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January is Human Trafficking Awareness Month

Posted in 2019, Across the Country Thursday, 24 January 2019

January is Human Trafficking Awareness Month

By Cherice Hopkins, Staff Attorney, Rights4Girls

January is Human Trafficking Awareness Month and anti-sex trafficking advocates and juvenile justice advocates have mutual cause to celebrate—the reauthorization of the Juvenile Justice and Delinquency Prevention Act (JJDPA) after 16 years. Before the Act was signed into law last December, it had not been updated since 2002. During that span of time, much knowledge was gained about youth development and best practices for youth safety and treatment. Likewise, the past decade and a half has seen an increase in the understanding of the prevalence and harms of domestic child sex trafficking, including a growing awareness of the need to end our nation’s carceral response to these young survivors of violence. The updated JJDPA plays a critical role in ensuring that this important knowledge is incorporated into our juvenile justice policies and practices, including those that impact trafficking survivors.

It was not until 2005, three years after the JJDPA’s 2002 reauthorization, that federal laws recognized that children in the United States could be victims of child sex trafficking. Historically, these children—particularly girls of color—were not treated as victims of serious crime but were instead deemed complicit in their own victimization. As awareness about child sex trafficking has grown, so too has the understanding that child sex trafficking survivors cannot consent to their own abuse and, therefore, should not be held responsible for crimes related to their trafficking. This understanding has led an increasing number of states to adopt laws that shift legal responses from criminalizing child trafficking victims, to treating them as survivors of child abuse in need of services.

However, there are still states in which youth continue to be arrested on prostitution charges though they are often legally too young to consent to sex. Even when children are protected from prosecution for prostitution offenses, trafficking survivors can still be pushed into the system on other charges (e.g., running away, loitering, curfew and truancy) that are directly tied to their being trafficked.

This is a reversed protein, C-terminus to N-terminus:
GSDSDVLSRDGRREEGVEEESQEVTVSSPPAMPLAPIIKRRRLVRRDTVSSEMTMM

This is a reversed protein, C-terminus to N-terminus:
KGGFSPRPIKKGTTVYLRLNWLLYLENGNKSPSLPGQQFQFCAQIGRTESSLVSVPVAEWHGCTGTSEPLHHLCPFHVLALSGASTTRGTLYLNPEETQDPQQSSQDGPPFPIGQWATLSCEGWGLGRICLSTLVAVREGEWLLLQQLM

The updated JJDPA now includes provisions that will help continue to shift states’ responses to trafficking survivors from criminalization to the delivery of services and support. Specifically, the law:

  • Requires states receiving funding under the Act to develop policies and procedures to screen for and identify trafficking survivors and divert them to services and programs;
  • Requires states receiving funding under the Act to develop a plan to create alternatives to detention for survivors of commercial sexual exploitation;
  • Encourages research into methods to improve the identification of and response to trafficking survivors within the juvenile justice system;
  • Authorizes prevention programs to address the needs of girls at risk of justice system involvement, including survivors of domestic child sex trafficking; and
  • Requires that at least one person on the state advisory group have expertise on trauma and exploitation.
  • It is important to note that the law contains other provisions that are crucial to ending the criminalization of trafficking survivors, though they don’t specifically reference trafficked youth. Most notably, the law requires states to develop a plan to create alternatives to detention for youth who commit status offenses (behaviors that are offenses only when committed by a minor) and it also places limits on the ability to detain these youth under a valid court order exception. Such measures are critical to curtailing a punitive response to sex trafficking survivors since many times survivors come into contact with the juvenile justice system for status offenses and may not be identified as having been trafficked.

Additionally, we know that justice system involvement can be traumatic for youth. This is especially true for sex trafficking survivors for whom the conditions of confinement can be triggering. The JJDPA now prohibits the shackling of pregnant girls, addressing a particularly harmful source of trauma within the system. The inclusion of these provisions in the JJDPA is an important victory in the continuing efforts to end the criminalization of child sex trafficking survivors.